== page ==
As well as the chassis shake-up, the FIA confirmed that work is ongoing in putting together energy efficient engine regulations - which will include energy recovery systems.

The FIA said it believed the most likely future engine will be a 1.3-1.5 litre 4-cylinder, with no rev or energy boost limit.

Engine efficiency

To limit engine power by imposing a maximum energy flow rate. However, there will be few restrictions on the engine cycle, which can include turbo-charging and energy recovery. It is believed that this will lead to a gain of at least 20% in thermal efficiency.


To allow moving aerodynamic devices, which will reduce drag by over 50% and allow a 40% reduction in the power required to maintain current speeds.

Energy recovery

Energy will be recovered during braking and returned to both front and rear axles when accelerating. The amount of energy returned on each straight will be limited in order to prevent top speeds exceeding the safety criteria for the circuits.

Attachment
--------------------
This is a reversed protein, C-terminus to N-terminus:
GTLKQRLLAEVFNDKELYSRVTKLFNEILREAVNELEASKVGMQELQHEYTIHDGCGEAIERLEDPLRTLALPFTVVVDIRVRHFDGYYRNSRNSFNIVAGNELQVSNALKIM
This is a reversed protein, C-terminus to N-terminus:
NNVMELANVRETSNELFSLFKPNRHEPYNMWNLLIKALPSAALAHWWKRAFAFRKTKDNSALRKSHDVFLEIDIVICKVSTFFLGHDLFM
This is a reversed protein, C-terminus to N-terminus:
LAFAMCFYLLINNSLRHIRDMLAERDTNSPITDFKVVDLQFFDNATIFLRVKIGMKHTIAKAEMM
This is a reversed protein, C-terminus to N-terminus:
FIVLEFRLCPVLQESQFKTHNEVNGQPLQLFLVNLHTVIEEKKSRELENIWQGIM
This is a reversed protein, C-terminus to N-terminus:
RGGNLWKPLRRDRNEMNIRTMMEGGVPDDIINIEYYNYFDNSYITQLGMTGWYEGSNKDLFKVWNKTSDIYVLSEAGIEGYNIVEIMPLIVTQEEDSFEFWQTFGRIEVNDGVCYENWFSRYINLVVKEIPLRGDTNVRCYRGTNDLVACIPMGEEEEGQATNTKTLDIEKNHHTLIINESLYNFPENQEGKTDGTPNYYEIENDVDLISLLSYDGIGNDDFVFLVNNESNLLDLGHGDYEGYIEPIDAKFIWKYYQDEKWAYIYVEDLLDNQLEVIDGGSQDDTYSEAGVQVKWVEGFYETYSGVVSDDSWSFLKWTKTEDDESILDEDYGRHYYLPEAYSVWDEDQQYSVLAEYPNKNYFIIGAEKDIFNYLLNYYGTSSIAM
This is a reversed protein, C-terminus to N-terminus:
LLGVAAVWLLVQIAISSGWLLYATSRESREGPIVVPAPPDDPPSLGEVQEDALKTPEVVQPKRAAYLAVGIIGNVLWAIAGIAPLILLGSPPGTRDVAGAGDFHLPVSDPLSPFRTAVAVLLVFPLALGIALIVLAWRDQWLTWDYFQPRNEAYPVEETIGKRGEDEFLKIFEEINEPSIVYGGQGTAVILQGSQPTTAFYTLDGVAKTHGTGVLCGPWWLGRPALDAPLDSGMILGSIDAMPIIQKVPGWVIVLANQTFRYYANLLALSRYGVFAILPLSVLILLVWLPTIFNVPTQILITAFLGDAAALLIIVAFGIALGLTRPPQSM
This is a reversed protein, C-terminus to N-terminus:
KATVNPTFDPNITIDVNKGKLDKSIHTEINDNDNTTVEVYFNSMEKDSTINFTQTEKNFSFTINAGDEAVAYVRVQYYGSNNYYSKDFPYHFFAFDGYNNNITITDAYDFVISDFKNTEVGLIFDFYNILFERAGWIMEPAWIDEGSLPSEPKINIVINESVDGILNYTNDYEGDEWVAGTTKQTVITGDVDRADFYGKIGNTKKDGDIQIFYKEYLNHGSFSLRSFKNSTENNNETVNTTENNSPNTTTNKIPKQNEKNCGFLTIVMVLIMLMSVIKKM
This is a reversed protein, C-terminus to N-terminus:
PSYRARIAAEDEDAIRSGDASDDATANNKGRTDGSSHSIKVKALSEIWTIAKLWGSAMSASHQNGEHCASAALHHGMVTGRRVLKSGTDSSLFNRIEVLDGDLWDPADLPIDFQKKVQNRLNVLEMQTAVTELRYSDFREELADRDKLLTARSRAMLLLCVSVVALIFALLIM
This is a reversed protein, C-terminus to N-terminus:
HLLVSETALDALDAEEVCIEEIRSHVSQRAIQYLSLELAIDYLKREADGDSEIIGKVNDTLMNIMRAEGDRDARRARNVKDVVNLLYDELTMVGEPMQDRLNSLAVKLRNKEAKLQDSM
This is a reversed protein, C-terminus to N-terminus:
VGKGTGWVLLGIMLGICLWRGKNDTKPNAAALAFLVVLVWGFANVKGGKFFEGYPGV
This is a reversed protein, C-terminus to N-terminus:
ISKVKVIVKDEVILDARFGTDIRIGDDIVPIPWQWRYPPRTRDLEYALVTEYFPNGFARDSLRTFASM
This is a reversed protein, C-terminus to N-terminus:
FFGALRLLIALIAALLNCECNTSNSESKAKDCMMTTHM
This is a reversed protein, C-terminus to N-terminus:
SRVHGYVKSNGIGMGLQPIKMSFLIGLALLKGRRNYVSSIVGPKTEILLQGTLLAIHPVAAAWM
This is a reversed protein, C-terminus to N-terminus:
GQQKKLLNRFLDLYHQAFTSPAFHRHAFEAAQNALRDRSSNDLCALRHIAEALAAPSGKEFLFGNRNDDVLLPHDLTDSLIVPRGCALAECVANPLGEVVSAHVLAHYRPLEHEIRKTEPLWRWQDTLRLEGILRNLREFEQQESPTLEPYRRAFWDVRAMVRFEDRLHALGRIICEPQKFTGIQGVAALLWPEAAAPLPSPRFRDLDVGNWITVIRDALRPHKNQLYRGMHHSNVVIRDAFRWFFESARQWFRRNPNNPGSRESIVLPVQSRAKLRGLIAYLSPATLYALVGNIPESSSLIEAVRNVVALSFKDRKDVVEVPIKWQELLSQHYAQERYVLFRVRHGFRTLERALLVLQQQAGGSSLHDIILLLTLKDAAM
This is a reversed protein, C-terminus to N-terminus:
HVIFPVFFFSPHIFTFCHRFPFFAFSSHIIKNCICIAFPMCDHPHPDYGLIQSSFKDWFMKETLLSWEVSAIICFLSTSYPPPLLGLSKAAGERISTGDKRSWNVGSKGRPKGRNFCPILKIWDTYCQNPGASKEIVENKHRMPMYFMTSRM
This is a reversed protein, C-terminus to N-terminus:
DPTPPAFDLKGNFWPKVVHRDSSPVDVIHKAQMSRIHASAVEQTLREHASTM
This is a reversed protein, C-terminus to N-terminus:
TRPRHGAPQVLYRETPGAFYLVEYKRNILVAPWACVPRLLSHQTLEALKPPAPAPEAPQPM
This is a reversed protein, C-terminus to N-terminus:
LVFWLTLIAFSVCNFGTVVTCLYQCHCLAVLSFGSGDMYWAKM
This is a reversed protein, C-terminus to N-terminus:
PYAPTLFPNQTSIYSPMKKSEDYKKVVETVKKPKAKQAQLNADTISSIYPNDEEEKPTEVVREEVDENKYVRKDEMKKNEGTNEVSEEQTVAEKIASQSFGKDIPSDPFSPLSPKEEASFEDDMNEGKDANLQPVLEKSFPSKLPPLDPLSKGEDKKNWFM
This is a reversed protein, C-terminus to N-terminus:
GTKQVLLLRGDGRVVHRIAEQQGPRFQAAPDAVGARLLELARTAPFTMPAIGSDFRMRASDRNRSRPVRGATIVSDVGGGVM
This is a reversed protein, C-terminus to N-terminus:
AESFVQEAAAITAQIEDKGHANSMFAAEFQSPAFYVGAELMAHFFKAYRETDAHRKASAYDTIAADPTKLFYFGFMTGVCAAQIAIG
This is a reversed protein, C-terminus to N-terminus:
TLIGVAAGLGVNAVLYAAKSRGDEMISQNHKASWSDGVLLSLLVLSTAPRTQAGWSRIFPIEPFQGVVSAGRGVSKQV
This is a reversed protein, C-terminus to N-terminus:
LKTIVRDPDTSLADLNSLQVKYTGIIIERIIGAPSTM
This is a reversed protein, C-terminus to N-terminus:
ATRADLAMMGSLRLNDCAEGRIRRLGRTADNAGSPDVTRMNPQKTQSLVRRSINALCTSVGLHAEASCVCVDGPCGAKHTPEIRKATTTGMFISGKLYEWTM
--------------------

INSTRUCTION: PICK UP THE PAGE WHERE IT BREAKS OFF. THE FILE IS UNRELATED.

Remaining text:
The total amount of fuel energy to be consumed during a race will be regulated, encouraging further overall efficiency. The CO2 emitted will be further reduced by the introduction of gasoline which is partly derived from sustainable, non-food bio sources but complies fully with pump fuel legislation.


Formula One cars currently find it very difficult to overtake because of the influence of the car in front. New aerodynamic rules will halve the downforce, and de-sensitise the car to the influence of the wake of the car ahead. It is also proposed to eliminate automatically the downforce deficit of the following car.


The best estimates of what these measures will mean in terms of regulations are currently as follows:
• 1.3-1.5 litre, 4-cylinder engine;
• no RPM or boost limit;
• energy flow rate to generate 300kW, including energy recovery from the exhaust;
• 200kW brake energy recovery, front and rear axle;
• 400-600kJ energy return per straight;
• pump-legal bio-fuel;
• FIA specified and supplied undertray and possibly other aerodynamic components;
• 50% 2007 downforce;
• adjustable, regulated wings and cooling;